Week In Review: Manufacturing, Test

Trade wars; MRAM deal; China enters finFET biz.


Trade wars
The Trump administration unveiled a plan to impose additional tariffs on $200 billion of Chinese goods on July 10. The announced product list included more than ten categories of LED package and lighting products, according to LEDinside, a division of TrendForce.

The export value of the major lighting products in the list reached $5 billion in 2017. “So far, the impact of the US-China trade war on LED packaging manufacturers are not yet noticeable, but manufacturers with plants outside China may be benefited in the long term since orders could be transferred there to avoid the tariffs,” according to the firm.

Prices of mainstream LED package products remained stable in the Chinese market for July 2018, according to LEDinside. “Demand in the lighting market remained sluggish in July, but price decline has not been observed yet,” said LEDinside analyst Terri Wang.


The National Association of Manufacturers (NAM) President and CEO Jay Timmons recently released the following statement on the implementation of an additional $16 billion in U.S. tariffs on China: “This announcement underscores that the administration needs to get Beijing back to the negotiating table, as manufacturers have been urging for months. Two things are abundantly clear to manufacturers: China cheats, and another round of tariffs on China will not fix the problem. As the administration rightly notes, China attempts to force U.S. companies to hand over valuable technology, restricts foreign investment, distorts the free market to give their own companies an advantage, undercuts us in the global economy and steals manufacturers’ intellectual property. While these additional tariffs may be an attempt to create more leverage, they also increase the risks for manufacturing in America and add to mounting uncertainty. We are already seeing price increases that will be felt by consumers and working families, and additional retaliatory tariffs could close major markets off to U.S. exports. Manufacturing workers are feeling the pain of tariffs, as are American consumers. If the point is to put pressure on China to change its actions, tariffs paid by American businesses and consumers are simply not effective.”

NAM is the largest manufacturing association in the United States, representing small and large manufacturers in every industrial sector and in all 50 states.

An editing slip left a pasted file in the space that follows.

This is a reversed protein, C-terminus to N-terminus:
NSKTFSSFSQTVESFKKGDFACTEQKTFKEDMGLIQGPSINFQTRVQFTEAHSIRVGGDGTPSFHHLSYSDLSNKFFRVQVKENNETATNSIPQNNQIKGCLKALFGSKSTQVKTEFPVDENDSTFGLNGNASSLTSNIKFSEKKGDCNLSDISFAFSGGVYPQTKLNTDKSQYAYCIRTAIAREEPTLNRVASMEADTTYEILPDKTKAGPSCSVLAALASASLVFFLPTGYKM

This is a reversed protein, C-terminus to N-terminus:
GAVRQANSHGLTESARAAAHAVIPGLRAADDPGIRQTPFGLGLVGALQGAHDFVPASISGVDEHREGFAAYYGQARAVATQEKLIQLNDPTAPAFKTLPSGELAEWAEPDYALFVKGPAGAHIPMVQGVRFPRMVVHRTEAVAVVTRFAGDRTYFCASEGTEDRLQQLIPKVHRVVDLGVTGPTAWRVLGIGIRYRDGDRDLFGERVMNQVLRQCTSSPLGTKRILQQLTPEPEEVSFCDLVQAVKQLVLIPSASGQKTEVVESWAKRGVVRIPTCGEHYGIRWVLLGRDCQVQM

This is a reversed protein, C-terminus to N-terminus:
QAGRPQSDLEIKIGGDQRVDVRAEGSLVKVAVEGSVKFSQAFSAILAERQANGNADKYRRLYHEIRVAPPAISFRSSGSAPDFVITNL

United Microelectronics Corp. (UMC) and Avalanche Technology have entered into a partnership for the development and production of Avalanche’s STT-MRAM. The technology is aimed to replace embedded flash. UMC will also make this technology available to other companies through licensing with Avalanche.

SMIC, China’s largest foundry vendor, posted its results and disclosed it is readying its initial finFET technology. “We are pleased to say that we have achieved significant progress on our 14nm finFET development. The R&D of our first version of finFET technology is now ready for business engagement,” said Zhao Haijun and Liang Mong Song, SMIC’s co-CEOs. “In addition to our 28nm PolySiON and HKC, our HKC+ technology development is now complete. Our 28nm HKC continues to ramp up, as its yield meets industry benchmark.”

TSMC recently provided an update on the company’s computer virus outbreak on Aug. 3, which affected a number of computer systems and fab tools in Taiwan. TSMC contained the problem and found a solution. The company expects full recovery on August 6. But TSMC expected this incident to cause shipment delays and additional costs. It estimated the impact to third quarter revenue to be about 3%, and impact to gross margin to be about one percentage point.

Skyworks Solutions has signed a definitive agreement to purchase Avnera, a leading developer of analog system-on-chips (ASoCs).

NextFlex, a flexible hybrid electronics (FHE) manufacturing institute, has released Project Call 4.0 (PC 4.0)—the latest call for proposals to fund projects that seek to further the development and adoption of FHE.

PDF Solutions has announced that Christine Russell will replace Gregory Walker as chief financial officer upon Walker’s retirement as vice president, finance and CFO. Walker will remain with the company in an operations role.

Market research
IC Insights has revised its forecast of the largest and fastest-growing IC product categories this year. “With forecast sales of $101.6 billion, (39% growth) the DRAM market is expected to be the largest of all IC product categories in 2018, repeating the ranking it held last year. If the sales level is achieved, it would mark the first time an individual IC product category has surpassed $100.0 billion in annual sales. The DRAM market is forecast to account for 24% of IC sales in 2018. The NAND flash market is expected to achieve the second-largest revenue level with total sales of $62.6 billion this year,” according to the firm.


Consumers are somewhat embracing augmented reality technology on their smartphones through apps such as Snapchat and Pokémon GO. But AR headsets, such as Google Glass and Microsoft HoloLens remain a niche product with sales barely into the hundreds of thousands of units, according to Strategy Analytics.

David MacQueen, an analyst at Strategy Analytics, said: “2013 and the launch of Google Glass really kickstarted the dedicated AR device market. Although the device was not a commercial success, the potential of AR became clear and the hype around it saw Google, Apple, Microsoft and other major players make serious investments in the AR field. Five years on, and much of that technology has found its way onto smartphones, while dedicated AR headsets have remained a niche product.”

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